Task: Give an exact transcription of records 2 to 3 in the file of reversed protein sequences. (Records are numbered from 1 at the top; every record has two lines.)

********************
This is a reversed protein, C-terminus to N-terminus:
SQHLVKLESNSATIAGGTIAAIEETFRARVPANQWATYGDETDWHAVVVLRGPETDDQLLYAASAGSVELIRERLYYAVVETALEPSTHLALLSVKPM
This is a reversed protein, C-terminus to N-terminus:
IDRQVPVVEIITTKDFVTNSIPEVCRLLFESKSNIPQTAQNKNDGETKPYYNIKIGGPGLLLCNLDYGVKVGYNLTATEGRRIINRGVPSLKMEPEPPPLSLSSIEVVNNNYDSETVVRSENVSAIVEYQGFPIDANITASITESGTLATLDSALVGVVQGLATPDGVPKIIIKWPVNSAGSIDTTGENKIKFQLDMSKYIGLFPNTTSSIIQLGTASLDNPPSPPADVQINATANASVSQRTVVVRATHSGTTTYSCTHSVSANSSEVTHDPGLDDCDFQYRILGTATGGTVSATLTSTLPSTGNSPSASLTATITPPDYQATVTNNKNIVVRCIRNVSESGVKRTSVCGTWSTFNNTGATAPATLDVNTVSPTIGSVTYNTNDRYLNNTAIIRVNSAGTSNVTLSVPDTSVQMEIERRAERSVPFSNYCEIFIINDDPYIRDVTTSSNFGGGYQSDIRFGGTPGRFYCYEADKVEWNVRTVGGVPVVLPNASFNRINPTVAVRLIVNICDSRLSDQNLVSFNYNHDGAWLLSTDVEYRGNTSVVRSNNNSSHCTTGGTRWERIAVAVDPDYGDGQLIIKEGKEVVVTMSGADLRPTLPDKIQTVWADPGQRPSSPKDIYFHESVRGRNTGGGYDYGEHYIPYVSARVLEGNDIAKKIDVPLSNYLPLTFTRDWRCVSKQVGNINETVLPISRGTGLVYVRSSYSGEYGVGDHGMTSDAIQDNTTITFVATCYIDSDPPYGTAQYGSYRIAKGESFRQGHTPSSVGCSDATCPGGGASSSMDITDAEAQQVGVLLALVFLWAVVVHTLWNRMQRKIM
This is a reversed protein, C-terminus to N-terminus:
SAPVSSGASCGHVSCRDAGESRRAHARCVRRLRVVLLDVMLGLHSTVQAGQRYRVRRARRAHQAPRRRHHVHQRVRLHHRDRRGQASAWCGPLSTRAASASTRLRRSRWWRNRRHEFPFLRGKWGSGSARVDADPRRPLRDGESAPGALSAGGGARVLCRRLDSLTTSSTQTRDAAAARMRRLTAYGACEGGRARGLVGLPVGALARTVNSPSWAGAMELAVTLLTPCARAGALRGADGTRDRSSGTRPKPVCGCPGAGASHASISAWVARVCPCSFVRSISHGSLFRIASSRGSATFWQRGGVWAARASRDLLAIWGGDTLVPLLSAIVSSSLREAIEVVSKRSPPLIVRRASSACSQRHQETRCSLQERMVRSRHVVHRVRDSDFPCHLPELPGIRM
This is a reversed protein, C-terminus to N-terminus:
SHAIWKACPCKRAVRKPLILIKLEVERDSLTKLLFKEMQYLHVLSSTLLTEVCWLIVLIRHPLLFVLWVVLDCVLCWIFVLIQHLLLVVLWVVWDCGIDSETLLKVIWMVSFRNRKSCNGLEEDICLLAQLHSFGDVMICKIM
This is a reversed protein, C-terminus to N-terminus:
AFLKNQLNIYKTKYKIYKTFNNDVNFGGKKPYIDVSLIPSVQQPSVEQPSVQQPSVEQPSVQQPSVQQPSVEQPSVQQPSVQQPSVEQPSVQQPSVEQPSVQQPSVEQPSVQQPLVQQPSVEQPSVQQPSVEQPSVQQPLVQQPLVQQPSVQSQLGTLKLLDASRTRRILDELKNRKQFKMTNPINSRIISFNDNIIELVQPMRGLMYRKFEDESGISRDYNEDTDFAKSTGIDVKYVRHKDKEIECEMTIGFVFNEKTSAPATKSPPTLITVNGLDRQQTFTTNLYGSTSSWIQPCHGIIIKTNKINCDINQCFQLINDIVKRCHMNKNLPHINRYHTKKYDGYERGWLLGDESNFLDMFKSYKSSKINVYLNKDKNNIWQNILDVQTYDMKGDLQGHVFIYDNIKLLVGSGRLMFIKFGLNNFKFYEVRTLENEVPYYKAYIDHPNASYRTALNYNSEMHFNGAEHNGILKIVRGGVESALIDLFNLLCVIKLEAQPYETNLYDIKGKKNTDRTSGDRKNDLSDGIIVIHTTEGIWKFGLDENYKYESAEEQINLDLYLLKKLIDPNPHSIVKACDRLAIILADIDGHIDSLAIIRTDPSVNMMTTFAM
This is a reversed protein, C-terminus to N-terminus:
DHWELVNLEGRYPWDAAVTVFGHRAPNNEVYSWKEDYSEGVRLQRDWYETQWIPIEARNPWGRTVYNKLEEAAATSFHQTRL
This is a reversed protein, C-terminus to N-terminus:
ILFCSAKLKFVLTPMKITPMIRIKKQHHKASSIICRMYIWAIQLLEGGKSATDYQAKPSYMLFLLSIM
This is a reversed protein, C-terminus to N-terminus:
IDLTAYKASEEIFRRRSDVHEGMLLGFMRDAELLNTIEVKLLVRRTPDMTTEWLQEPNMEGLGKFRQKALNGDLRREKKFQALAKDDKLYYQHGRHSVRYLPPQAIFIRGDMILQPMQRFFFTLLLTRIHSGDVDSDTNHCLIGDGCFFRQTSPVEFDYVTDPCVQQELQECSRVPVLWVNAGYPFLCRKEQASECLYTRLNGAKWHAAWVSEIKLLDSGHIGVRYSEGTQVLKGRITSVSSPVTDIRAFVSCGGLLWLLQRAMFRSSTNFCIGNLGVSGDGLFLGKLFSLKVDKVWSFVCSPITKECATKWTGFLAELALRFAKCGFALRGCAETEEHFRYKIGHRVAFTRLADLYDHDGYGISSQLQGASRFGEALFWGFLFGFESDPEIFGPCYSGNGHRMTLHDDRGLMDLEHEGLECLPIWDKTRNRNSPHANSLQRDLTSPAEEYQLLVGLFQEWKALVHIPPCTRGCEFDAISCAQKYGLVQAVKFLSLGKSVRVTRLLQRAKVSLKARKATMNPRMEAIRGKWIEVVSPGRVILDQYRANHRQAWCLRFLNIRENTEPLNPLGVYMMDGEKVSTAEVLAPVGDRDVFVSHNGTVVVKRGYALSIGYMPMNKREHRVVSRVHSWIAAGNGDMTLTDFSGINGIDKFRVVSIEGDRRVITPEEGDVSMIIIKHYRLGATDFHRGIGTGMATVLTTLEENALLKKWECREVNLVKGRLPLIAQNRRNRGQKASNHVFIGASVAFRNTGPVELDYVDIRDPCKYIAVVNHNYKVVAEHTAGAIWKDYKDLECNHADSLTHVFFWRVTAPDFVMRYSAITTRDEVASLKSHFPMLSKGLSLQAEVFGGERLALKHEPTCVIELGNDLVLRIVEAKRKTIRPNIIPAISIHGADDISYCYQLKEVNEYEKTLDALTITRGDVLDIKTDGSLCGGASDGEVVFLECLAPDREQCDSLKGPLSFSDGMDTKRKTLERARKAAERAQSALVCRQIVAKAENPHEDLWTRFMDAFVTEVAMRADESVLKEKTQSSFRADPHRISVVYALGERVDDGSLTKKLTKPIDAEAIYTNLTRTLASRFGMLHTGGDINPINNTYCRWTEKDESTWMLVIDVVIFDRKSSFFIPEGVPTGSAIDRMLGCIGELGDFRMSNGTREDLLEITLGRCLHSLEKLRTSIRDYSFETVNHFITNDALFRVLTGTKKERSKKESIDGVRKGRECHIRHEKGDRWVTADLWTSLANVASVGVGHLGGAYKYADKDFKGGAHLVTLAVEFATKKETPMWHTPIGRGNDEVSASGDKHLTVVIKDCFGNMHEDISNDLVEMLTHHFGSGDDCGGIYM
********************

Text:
This is a reversed protein, C-terminus to N-terminus:
IDRQVPVVEIITTKDFVTNSIPEVCRLLFESKSNIPQTAQNKNDGETKPYYNIKIGGPGLLLCNLDYGVKVGYNLTATEGRRIINRGVPSLKMEPEPPPLSLSSIEVVNNNYDSETVVRSENVSAIVEYQGFPIDANITASITESGTLATLDSALVGVVQGLATPDGVPKIIIKWPVNSAGSIDTTGENKIKFQLDMSKYIGLFPNTTSSIIQLGTASLDNPPSPPADVQINATANASVSQRTVVVRATHSGTTTYSCTHSVSANSSEVTHDPGLDDCDFQYRILGTATGGTVSATLTSTLPSTGNSPSASLTATITPPDYQATVTNNKNIVVRCIRNVSESGVKRTSVCGTWSTFNNTGATAPATLDVNTVSPTIGSVTYNTNDRYLNNTAIIRVNSAGTSNVTLSVPDTSVQMEIERRAERSVPFSNYCEIFIINDDPYIRDVTTSSNFGGGYQSDIRFGGTPGRFYCYEADKVEWNVRTVGGVPVVLPNASFNRINPTVAVRLIVNICDSRLSDQNLVSFNYNHDGAWLLSTDVEYRGNTSVVRSNNNSSHCTTGGTRWERIAVAVDPDYGDGQLIIKEGKEVVVTMSGADLRPTLPDKIQTVWADPGQRPSSPKDIYFHESVRGRNTGGGYDYGEHYIPYVSARVLEGNDIAKKIDVPLSNYLPLTFTRDWRCVSKQVGNINETVLPISRGTGLVYVRSSYSGEYGVGDHGMTSDAIQDNTTITFVATCYIDSDPPYGTAQYGSYRIAKGESFRQGHTPSSVGCSDATCPGGGASSSMDITDAEAQQVGVLLALVFLWAVVVHTLWNRMQRKIM
This is a reversed protein, C-terminus to N-terminus:
SAPVSSGASCGHVSCRDAGESRRAHARCVRRLRVVLLDVMLGLHSTVQAGQRYRVRRARRAHQAPRRRHHVHQRVRLHHRDRRGQASAWCGPLSTRAASASTRLRRSRWWRNRRHEFPFLRGKWGSGSARVDADPRRPLRDGESAPGALSAGGGARVLCRRLDSLTTSSTQTRDAAAARMRRLTAYGACEGGRARGLVGLPVGALARTVNSPSWAGAMELAVTLLTPCARAGALRGADGTRDRSSGTRPKPVCGCPGAGASHASISAWVARVCPCSFVRSISHGSLFRIASSRGSATFWQRGGVWAARASRDLLAIWGGDTLVPLLSAIVSSSLREAIEVVSKRSPPLIVRRASSACSQRHQETRCSLQERMVRSRHVVHRVRDSDFPCHLPELPGIRM